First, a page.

We cannot ensure that all families will have the reflex to make their children aware of the potential concerns linked with privacy and identity online, and to teach best practices in that regard. That is why teachers, educators and social workers play a key role in ensuring that as many children as possible receive an appropriate education on the topic. Beyond that, schools should also reflect on how their policies might impact their pupils' digital identity (such as the practice of keeping a blog with pictures taken in class for parents to see) and take appropriate measures to ensure their right to privacy is being respected and protected.
For further guidance, teachers and educators can consult the following Safer Internet Day resources:
- The Digital footprint MOOC created by the Czech SIC, an interactive massive open online course (MOOC) on online privacy, personal data abuse, and other associated phenomena.
- My connected life and me by the French SIC, a lesson plan on digital identity for teachers working with children of various ages.
- Learning suggestion for personal data an digital identity from the Cypriot SIC, a lesson plan for students aged 10-12, on digital footprint, data protection and privacy.
All these resources – and more – are available in the Safer Internet Day gallery of educational resources, which features materials for children of all ages, in a wide range of European languages.
Recommendations for wider stakeholders – industry representatives and decision makers
In November 2019, the Convention on the Rights of the Child turned 30. On this occasion, Henrietta H. Fore, Executive Director of UNICEF, addressed an open letter to the children of the world, in which, among the eight reasons why she is worried about their future, she lists digital footprint protection, saying that "the era of the so-called ‘big data' (…) has potential negative impacts on their safety, privacy, autonomy and future life choices." This goes to show how children's data and identity protection online has become a societal concern of utmost importance.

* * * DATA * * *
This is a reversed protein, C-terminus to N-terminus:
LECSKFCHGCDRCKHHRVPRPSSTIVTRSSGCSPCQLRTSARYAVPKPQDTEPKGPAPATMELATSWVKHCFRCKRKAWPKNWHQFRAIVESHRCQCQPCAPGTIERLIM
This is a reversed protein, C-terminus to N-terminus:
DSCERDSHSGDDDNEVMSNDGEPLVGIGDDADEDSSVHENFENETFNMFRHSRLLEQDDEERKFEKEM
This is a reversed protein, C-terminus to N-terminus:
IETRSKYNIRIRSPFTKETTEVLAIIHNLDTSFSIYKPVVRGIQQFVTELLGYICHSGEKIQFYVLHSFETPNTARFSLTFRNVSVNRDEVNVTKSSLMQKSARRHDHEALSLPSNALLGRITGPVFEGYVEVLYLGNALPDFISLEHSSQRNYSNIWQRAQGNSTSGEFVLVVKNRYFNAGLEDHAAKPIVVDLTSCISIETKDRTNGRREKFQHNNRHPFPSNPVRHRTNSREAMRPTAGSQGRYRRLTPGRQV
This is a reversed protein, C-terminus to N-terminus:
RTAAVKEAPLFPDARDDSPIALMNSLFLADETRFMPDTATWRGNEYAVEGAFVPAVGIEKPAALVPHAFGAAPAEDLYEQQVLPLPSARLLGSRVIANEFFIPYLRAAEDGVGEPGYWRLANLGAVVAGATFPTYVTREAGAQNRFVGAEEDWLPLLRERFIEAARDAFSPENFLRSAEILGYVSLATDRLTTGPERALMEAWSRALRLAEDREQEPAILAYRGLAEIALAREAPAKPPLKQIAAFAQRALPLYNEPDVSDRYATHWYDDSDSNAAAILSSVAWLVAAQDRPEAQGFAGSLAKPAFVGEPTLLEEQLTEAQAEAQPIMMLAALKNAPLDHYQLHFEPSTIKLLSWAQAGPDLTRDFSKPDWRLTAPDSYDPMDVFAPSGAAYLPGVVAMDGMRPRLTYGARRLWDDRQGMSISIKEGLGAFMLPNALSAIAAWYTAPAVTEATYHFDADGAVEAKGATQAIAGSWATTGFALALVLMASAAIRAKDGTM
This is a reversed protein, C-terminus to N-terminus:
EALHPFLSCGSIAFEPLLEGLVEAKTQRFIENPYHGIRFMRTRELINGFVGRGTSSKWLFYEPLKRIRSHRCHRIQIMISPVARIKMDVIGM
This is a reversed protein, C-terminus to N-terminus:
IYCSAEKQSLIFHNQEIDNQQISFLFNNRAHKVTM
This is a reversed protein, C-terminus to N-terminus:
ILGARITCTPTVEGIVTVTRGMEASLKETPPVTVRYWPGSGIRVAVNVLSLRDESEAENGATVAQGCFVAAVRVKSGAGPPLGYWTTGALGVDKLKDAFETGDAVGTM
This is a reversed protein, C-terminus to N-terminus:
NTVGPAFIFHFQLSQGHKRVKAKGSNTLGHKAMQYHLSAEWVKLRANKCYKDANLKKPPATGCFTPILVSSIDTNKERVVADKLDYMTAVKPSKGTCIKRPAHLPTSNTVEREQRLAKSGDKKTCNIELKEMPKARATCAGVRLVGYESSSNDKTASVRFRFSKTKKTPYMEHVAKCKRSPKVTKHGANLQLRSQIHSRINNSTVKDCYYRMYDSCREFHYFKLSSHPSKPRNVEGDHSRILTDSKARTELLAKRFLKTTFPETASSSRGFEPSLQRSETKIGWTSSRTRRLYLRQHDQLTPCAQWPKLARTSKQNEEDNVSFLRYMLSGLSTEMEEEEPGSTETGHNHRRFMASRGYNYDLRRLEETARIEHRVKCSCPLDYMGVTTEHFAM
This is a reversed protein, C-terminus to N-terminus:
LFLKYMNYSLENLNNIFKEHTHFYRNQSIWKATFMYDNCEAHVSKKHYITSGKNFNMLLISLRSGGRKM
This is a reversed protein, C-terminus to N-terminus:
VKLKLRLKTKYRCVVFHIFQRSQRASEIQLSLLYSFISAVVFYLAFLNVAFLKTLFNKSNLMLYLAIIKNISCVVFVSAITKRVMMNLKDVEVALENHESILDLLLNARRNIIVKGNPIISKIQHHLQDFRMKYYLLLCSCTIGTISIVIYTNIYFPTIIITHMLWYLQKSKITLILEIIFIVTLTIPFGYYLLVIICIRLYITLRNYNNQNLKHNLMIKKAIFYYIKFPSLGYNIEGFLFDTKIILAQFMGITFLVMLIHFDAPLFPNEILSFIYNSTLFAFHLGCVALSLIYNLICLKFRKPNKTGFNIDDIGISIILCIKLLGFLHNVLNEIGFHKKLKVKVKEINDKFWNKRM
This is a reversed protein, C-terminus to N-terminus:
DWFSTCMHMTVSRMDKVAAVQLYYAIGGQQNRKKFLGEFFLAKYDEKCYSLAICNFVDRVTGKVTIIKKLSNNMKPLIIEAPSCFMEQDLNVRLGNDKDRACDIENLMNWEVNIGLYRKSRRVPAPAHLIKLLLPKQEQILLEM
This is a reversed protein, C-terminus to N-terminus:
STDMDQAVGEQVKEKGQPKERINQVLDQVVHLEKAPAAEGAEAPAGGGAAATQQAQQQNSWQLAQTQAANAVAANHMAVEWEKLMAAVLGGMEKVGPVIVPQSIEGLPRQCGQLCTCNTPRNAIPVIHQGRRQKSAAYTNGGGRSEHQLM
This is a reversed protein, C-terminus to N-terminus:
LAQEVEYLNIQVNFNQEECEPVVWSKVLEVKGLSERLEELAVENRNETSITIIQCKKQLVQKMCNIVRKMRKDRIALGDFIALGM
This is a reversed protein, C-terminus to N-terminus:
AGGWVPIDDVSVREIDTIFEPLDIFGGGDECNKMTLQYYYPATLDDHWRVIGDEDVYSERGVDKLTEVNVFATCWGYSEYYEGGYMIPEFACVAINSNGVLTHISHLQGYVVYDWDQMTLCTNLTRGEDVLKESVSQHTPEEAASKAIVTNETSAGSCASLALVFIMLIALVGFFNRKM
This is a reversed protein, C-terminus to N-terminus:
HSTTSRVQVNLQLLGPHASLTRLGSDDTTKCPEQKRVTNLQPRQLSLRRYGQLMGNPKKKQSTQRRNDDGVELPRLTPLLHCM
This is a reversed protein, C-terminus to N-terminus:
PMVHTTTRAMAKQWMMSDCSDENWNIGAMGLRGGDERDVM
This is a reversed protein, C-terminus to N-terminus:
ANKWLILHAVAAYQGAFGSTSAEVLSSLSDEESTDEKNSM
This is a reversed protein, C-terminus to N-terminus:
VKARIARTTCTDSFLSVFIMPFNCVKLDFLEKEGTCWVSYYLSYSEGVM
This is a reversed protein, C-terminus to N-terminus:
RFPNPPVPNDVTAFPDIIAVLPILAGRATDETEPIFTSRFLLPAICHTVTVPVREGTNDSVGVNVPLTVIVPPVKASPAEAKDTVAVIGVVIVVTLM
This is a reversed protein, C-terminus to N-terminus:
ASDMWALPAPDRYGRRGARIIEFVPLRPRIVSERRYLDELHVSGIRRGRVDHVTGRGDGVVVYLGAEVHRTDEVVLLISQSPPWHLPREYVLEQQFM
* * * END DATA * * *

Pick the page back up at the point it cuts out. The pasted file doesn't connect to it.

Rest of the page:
Decision makers around the world have a responsibility to ensure that robust legal frameworks are in place to protect minors' privacy online, to enable proper education to digital rights for children and young people in schools and to organise public awareness campaigns on the importance of children's online privacy, and to hold companies operating online platforms accountable for the way they collect and handle their users' personal data, especially the underage ones.
Simultaneously, tech companies should purely and simply limit the personal data they collect about children, and develop more privacy-by-design products. Tech companies cannot rely on an approach based on asking the child's (or the parents') consent for their data to be collected, when their terms and conditions are very often undecipherable to most users. As Henrietta H. Fore put it in her open letter, "privacy terms and conditions on social media platforms are often barely understood by highly educated adults, let alone children. An analysis from The New York Times, showed that many social media privacy policies require a reading comprehension level that exceeds that of the average college student, meaning many users, especially the very young, are probably consenting to things they can't fully understand."
We invite you all to join the movement and play your part for a better internet, on the next edition of Safer Internet Day on Tuesday, 11 February 2020.
Find further information on www.saferinternetday.org, a global online community platform where countries and international organisations showcase the events and the actions they will conduct locally, nationally and internationally for Safer Internet Day.